Research methods

One way that researchers can determine whether yogic breathing involves one or both parts of the autonomic nervous system (a part of the nervous system that manages involuntary physiological activity in the body) to influence HRV, is to block one aspect of the nervous system at a time with a chemical and then measure participants’ HRV during yogic breathing practices. In this study, participants received one of three treatments: a chemical that blocked the activity of the parasympathetic nervous system (glycopyrrolate), a chemical that blocked the activity of the sympathetic nervous system (esmolol), or an inactive saline solution as a control treatment. Participants did not know which of the treatments they had received.

All study participants completed 11 repetitions of a paced yoga breathing exercise at different rates. The breathing exercises were at a pace of 4-9 breaths per minute for 60 seconds each time. The breathing cycle that participants were guided through included a 4-count inhale, then a 4-count retention, then a 6-count exhale, followed by a 2-count retention. All study participants had their HRV measured.

Results

Heart rate variability was significantly reduced at all breathing rates when the chemical (glycopyrrolate) which blocks the activity of the parasympathetic nervous system was given to study participants. This result suggests that activity by the parasympathetic nervous system, specifically the vagal nerve, is involved when we see the beneficial HRV increase that occurs at low breathing rates like the type of breathing rates that would occur in yogic breathing practices. There was no difference in HRV at any breathing rate between study participants who were given the control treatment (an inactive saline solution) and participants who received the chemical (esmolol) which blocks action by the sympathetic nervous system.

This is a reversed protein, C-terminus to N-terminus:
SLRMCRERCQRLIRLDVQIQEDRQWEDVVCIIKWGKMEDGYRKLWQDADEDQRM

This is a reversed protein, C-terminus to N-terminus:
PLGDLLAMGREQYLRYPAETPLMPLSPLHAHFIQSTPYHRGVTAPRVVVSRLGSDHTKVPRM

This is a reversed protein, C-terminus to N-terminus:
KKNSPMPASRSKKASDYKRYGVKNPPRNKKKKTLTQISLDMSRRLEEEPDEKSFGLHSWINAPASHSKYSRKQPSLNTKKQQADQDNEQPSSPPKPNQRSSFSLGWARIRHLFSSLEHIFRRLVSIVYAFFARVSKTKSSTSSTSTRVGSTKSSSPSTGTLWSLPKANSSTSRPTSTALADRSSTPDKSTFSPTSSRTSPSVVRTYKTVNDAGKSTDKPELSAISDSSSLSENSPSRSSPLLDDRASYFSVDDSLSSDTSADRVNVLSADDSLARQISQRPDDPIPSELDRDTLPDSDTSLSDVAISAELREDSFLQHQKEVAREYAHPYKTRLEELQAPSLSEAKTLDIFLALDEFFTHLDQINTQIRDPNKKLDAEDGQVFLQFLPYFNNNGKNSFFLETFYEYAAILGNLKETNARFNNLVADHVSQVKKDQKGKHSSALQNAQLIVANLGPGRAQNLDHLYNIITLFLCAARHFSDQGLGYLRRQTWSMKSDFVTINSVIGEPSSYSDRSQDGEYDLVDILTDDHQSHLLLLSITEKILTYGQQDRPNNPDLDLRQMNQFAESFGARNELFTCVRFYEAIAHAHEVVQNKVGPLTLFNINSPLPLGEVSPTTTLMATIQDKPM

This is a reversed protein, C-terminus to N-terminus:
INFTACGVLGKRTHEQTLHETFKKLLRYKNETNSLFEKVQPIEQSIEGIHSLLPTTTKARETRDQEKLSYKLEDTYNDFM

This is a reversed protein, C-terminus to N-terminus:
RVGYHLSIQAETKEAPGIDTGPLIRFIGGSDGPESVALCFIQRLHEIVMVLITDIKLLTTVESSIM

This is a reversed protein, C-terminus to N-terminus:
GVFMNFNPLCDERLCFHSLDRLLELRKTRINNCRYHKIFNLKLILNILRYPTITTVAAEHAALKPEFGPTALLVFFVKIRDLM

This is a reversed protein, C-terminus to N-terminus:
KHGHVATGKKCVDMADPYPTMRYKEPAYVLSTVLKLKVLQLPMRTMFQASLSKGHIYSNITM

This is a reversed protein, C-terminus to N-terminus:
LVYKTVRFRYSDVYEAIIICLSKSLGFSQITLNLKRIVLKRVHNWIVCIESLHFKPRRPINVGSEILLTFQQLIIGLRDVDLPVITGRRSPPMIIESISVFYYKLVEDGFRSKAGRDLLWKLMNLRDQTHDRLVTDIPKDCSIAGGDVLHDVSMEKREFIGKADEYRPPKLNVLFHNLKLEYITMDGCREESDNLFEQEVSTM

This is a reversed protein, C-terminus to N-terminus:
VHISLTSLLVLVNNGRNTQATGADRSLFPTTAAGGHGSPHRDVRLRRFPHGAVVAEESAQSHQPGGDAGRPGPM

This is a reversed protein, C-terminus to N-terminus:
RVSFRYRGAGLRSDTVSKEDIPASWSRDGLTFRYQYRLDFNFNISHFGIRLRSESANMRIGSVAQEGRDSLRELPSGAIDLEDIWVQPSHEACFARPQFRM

Why is this relevant to yoga practitioners?

Breathing is a key part of yoga practice that has demonstrated positive effects on health. Additionally, healthy heart rate variability is an indication of the health of many aspects of both the cardiovascular and nervous systems. This study indicates that one of the things that yoga breathing does is improve HRV by way of activating the vagal nerve in the parasympathetic nervous system. It’s important then, as yoga practitioners, to put some emphasis on our breathing when we practice.

Conclusion

This study reaffirms that it is worth prioritizing and emphasizing the breathing when you do a yoga practice. While the asanas themselves may have their own health and wellness benefits, don’t neglect the breathing during your practice. This research suggests that we can experience benefits as a result of slow yogic breathing.

Reference citation

Kromenacker, B.W., A.A. Sanova, B.S. Frank, I. Marcus, J.J.B. Allen, and R. D. Lane. 2018. Vagal mediation of low-frequency heart rate variability during slow yogic breathing. Psychosomatic Medicine. 80:581-587.